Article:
The year 2017 was the third-warmest on record globally, behind 2016 (which was first warmest) and 2015. That’s according to the annual State of the Climate report, released on August 1, 2018. The report also described record-high greenhouse gas concentrations and rises in sea level in 2017 as well.
The State of the Climate report is an international, peer-reviewed publication released each summer, based on contributions from more than 500 scientists in 65 countries around the world. It provides a detailed update on global climate indicators, notable weather events, and other data collected by environmental monitoring stations and instruments on land, water, and ice, and in space.
Here are some highlights of the report, from a NOAA statement:
Levels of greenhouse gases were the highest on record. Major greenhouse gas concentrations in the atmosphere – including carbon dioxide (CO2), methane and nitrous oxide – reached new record highs. The 2017 average global CO2 concentration was 405 parts per million, the highest measured in the modern 38-year global climate record and records created from ice-core samples dating back as far as 800,000 years.
Sea level rise hit a new high – about 3 inches (7.7 cm) higher than the 1993 average. Global sea level is rising at an average rate of 1.2 inches (3.1 cm) per decade.
Global land and ocean combined surface temperature reached a near-record high. Depending on the dataset, average global surface temperatures were 0.68-0.86 of a degree F (0.38-0.48 of a degree C) above the 1981-2010 average. This marks 2017 as having the second or third warmest annual global temperature since records began in the mid- to late 1800s.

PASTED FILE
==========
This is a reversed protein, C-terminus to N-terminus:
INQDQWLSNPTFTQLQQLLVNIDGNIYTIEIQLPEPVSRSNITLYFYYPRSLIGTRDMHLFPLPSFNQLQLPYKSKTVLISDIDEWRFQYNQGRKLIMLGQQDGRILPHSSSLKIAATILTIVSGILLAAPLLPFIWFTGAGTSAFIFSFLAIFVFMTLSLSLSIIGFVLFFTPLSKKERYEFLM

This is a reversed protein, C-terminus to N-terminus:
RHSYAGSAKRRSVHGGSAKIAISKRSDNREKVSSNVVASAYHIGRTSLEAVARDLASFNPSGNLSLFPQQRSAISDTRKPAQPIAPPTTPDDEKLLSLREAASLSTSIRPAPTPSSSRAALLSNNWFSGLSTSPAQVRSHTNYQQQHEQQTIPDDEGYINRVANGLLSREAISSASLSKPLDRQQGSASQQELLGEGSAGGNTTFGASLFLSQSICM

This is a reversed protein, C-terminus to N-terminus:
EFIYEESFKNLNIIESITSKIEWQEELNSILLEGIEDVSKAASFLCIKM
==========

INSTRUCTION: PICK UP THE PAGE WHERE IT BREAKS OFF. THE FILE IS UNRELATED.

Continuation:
Sea surface temperatures hit a near-record high. Though the global average sea surface temperature in 2017 was slightly below the 2016 value, the long-term trend remained upward.
Arctic maximum sea ice coverage fell to a record low. The 2017 maximum extent (coverage) of Arctic sea ice was the lowest in the 38-year record. The September 2017 sea ice minimum was the eighth lowest on record, 25 percent smaller than the long-term average.
The Antarctic also saw record-low sea ice coverage, which remained well below the 1981-2010 average. On March 1, 2017, the sea ice extent fell to 811,000 square miles (2.1 million square kilometers), the lowest observed daily value in the continuous satellite record that began in 1978.
Drought dipped and then rebounded. The global area of drought fell sharply in early 2017 before rising to above-average values later in the year.
Unprecedented multiyear coral reef bleaching continued. A global coral bleaching event spanned from June 2014 through May 2017, resulting in unprecedented impacts on reefs. More than 95 percent of coral in some affected reef areas died.
Heat in the upper ocean hit a record high, reflecting the continued accumulation of thermal energy in the uppermost 2,300 feet of the world’s oceans.
Bottom line: According to the 28th annual State of the Climate report, released August 1, 2018, the year 2017 was the third-warmest year on record globally, behind 2016 (first) and 2015.
Eleanor Imster has helped write and edit EarthSky since 1995. She was an integral part of the award-winning EarthSky radio series almost since it began until it ended in 2013. Today, as Lead Editor at EarthSky.org, she helps present the science and nature stories and photos you enjoy. She also serves as one of the voices of EarthSky on social media platforms including Facebook, Twitter and G+. She and her husband live in Tennessee and have two grown sons.